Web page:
(Excerpted from Beth’s book: Fun Games and Physical Activities to Help Heal Children Who Hurt: Get On Your Feet.)
Kids played with miniature figures back in the day before games with batteries, keyboards and electronic screens had been invented. This wasn’t just because technological, sedentary play wasn’t around, yet, but because of the psychological benefits that pretend play with miniatures provided. Kids could feel better when they played in this manner. Through this medium, children could create a more positive world for themselves, build hope for their future which improved their own emotional resiliency, and mentally practice what they desired for their own well-being. In other words, at least through play, they had some control over something in their lives.
One of my favorite safety–security–protection-trust pretend play themes with miniature figures when I was a child living in an unstable birth home was about the “saving of Sally.” Sally was a young cowgirl on horseback (me, of course) who lived with her grandfather and his two cowboy employees on a large ranch. Any time a storm would blow up, or outlaws would come, or lions and tigers and bears would attack, the grandfather and the two cowpokes would protect Sally and all the farm animals from harm. Sally never had to worry. She wasn’t on her own. The problem-solving and the acts of bravery were initiated and carried out by others greater than her.
Sometimes, the adults in the pretend-play drama would rescue Sally before she had a chance to know that something was wrong. Sometimes, she ran to them first because she had seen trouble coming. The adult miniatures always took care of it, whatever it was. I practiced, through Sally and her guardians, that there were adults out there who could and would take care of me, and who genuinely cared for me enough to do so. Mental practice of a desired real-life outcome can be beneficial. In a way, pretend play with miniatures becomes like a prayer.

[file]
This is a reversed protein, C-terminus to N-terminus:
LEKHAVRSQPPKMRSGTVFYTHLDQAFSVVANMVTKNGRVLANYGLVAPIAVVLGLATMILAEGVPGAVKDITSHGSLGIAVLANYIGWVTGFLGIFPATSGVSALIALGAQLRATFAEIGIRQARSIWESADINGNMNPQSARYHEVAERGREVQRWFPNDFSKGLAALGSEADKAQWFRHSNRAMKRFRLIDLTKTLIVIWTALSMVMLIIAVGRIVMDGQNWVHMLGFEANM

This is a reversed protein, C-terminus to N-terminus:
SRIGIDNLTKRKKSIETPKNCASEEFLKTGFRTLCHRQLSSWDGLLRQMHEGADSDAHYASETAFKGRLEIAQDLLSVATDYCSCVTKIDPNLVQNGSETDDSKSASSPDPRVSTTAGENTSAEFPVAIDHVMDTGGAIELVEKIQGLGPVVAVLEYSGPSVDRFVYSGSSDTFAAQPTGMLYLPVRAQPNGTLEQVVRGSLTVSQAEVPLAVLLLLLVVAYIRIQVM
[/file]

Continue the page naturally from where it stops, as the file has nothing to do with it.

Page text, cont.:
Some children need help in making their pretend play with miniatures constructive. Adults have to get involved if a child is creating a trauma drama with more fear and hopelessness as the end result. I remember the little boy in my therapy office who kept putting Jesus in the closet of the toy house he was playing with. He told me that he had to protect Jesus because the burglars were coming. If the child had to protect Jesus, then who was going to protect him? So, his adopted mom and I helped transform the Jesus miniature into…Ninja Jesus! We had the little boy instead practice, through repetitive play, Jesus keeping him and the family safe from any and all forms of destruction he could dream up. While Jesus was keeping the home and inhabitants safe, the pretend family, including the little boy’s miniature of himself, were sleeping safely, soundly and peacefully in their beds.
Adult caregivers have to assist and turn the play around if it becomes unhealthy, so a template for safety-security-protection and trust can be developed and practiced. The brain remembers what the body practices. And practice makes perfect.